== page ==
Jump-starting the race, political consultant Laura Capps says she plans to announce her candidacy for an open school board seat today.
Capps, the 43-year-old daughter of retiring Rep. Lois Capps, told the Independent she will declare her candidacy during the public comment period of tonight’s board meeting, and also in a two-minute, biographical online video to be posted earlier.
“I’m a Santa Barbara kid,” she said. “As my (four-year-old) son starts kindergarten in the fall, I want to strengthen our schools for his generation and beyond.”
Capps is seeking a seat on the five-member board that will be left open by Ed Heron, who is stepping down. Seats now held by incumbents Gayle Eidelson and Pedro Paz also will be on the ballot; another seat may come open if board member Monique Limon wins election to the Assembly in the fall; however, her term is not up until 2018, so the board would appoint her replacement early next year. The filing deadline is August 12.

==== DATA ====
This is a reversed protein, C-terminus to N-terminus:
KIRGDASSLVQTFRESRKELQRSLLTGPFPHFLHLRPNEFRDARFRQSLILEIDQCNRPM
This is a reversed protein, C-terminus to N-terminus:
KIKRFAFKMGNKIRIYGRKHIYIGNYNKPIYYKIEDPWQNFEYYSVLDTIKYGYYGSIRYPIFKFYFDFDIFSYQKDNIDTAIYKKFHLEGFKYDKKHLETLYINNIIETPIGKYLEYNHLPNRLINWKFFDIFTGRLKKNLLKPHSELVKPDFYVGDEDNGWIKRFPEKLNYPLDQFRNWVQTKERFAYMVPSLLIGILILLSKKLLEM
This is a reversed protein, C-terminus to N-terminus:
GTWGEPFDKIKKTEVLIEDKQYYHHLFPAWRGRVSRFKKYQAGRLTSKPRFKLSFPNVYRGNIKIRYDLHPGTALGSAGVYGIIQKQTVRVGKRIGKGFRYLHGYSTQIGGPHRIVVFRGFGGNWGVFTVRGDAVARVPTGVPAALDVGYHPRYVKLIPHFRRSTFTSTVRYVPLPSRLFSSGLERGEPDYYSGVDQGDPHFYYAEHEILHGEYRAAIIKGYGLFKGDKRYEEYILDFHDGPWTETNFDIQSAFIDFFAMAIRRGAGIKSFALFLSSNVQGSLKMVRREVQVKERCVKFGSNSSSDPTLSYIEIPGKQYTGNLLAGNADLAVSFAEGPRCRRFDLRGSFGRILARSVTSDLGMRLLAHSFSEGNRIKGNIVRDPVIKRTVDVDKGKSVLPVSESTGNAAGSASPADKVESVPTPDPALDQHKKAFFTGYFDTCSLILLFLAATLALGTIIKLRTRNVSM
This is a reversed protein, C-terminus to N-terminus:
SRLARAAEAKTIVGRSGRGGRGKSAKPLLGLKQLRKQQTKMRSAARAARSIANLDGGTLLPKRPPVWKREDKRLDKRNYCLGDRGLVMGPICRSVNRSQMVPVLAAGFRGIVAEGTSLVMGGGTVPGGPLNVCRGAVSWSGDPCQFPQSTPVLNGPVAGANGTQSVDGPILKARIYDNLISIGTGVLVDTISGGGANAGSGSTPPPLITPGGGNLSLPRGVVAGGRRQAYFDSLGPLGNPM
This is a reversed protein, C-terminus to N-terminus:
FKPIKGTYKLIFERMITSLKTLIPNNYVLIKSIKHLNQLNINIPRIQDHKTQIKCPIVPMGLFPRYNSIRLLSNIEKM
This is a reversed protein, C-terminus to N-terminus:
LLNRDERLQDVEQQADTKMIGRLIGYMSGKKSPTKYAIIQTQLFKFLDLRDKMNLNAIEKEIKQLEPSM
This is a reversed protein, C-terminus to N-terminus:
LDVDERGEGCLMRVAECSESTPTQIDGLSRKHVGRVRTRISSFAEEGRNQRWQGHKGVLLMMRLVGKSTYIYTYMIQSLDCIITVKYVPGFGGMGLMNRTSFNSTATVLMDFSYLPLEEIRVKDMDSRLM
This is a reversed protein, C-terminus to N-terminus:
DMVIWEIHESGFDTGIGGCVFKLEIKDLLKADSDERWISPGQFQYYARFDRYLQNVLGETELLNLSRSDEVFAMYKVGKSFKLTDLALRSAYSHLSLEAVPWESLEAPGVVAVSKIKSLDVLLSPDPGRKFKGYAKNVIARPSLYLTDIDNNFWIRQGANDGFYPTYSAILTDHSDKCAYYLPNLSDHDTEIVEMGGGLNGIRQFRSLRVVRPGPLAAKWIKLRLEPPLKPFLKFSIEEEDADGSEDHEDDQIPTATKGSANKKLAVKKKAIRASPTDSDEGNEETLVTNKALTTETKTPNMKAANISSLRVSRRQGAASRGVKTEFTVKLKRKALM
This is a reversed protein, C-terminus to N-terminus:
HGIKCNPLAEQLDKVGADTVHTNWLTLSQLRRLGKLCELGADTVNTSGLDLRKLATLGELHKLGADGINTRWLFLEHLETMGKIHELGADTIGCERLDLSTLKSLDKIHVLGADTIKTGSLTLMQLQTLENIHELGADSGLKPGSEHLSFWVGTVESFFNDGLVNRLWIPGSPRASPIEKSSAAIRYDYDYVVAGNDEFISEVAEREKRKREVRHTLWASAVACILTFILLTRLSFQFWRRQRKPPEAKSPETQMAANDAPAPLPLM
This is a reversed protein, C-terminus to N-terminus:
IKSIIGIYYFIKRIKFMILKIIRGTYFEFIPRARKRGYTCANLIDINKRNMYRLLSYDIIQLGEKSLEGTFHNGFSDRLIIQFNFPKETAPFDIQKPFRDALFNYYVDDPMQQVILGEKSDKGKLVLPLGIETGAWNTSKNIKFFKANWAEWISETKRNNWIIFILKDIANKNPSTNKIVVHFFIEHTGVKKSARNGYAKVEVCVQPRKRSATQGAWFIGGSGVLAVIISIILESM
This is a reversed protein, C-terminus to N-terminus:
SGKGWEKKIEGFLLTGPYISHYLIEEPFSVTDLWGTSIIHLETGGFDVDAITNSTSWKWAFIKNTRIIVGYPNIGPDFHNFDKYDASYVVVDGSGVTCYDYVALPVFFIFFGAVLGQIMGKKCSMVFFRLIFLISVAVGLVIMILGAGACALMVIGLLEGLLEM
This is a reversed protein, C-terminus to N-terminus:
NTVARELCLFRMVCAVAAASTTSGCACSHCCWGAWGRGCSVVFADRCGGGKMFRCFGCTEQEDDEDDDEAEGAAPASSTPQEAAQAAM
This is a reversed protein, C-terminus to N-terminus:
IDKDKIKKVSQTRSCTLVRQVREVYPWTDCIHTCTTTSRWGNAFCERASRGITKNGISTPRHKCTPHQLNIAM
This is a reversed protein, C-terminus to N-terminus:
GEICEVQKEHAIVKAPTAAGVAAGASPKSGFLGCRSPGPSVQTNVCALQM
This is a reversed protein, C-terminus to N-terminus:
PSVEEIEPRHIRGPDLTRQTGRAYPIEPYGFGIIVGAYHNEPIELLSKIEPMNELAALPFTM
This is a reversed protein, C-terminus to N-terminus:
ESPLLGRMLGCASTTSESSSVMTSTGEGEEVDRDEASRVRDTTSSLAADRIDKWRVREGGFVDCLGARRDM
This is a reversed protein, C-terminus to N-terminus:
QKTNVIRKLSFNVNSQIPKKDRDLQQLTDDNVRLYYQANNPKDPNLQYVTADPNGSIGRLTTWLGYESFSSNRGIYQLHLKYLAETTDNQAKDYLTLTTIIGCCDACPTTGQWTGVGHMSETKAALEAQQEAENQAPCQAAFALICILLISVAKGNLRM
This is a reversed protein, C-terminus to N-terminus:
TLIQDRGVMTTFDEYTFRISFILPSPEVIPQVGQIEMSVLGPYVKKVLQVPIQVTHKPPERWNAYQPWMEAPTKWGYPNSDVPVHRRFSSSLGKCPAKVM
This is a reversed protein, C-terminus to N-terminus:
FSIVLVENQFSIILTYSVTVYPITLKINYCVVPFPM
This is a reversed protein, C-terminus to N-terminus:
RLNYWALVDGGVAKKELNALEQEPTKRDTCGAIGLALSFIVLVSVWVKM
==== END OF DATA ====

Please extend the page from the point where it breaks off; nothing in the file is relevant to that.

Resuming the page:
Capps returned to Santa Barbara three years ago, after a successful career in Washington, where she served as an aide to the late Senator Ted Kennedy and a speechwriter to President Bill Clinton, among other positions, while also working on several presidential campaigns. She now serves as board president of the Community Environmental Council, the board of Planned Parenthood, and the county’s Commission for Women, to which Supervisor Salud Carbajal, who both she and her mother have endorsed to succeed Rep. Capps, appointed her.
Capps has lined up an impressive roster of supporters, including Jack O’Connell, former state Superintendent of Schools; former Supervisor Susan Rose, who will chair her campaign; and John Houchin, president of the Santa Barbara Teachers Association.
There was widespread speculation that Laura Capps would run for congress after her mother last year announced her planned retirement. After struggling with the decision, Laura Capps said, however, that she wanted to raise her son in her hometown and enter politics on the local level.
“That work-life balance is hard to find,” she said.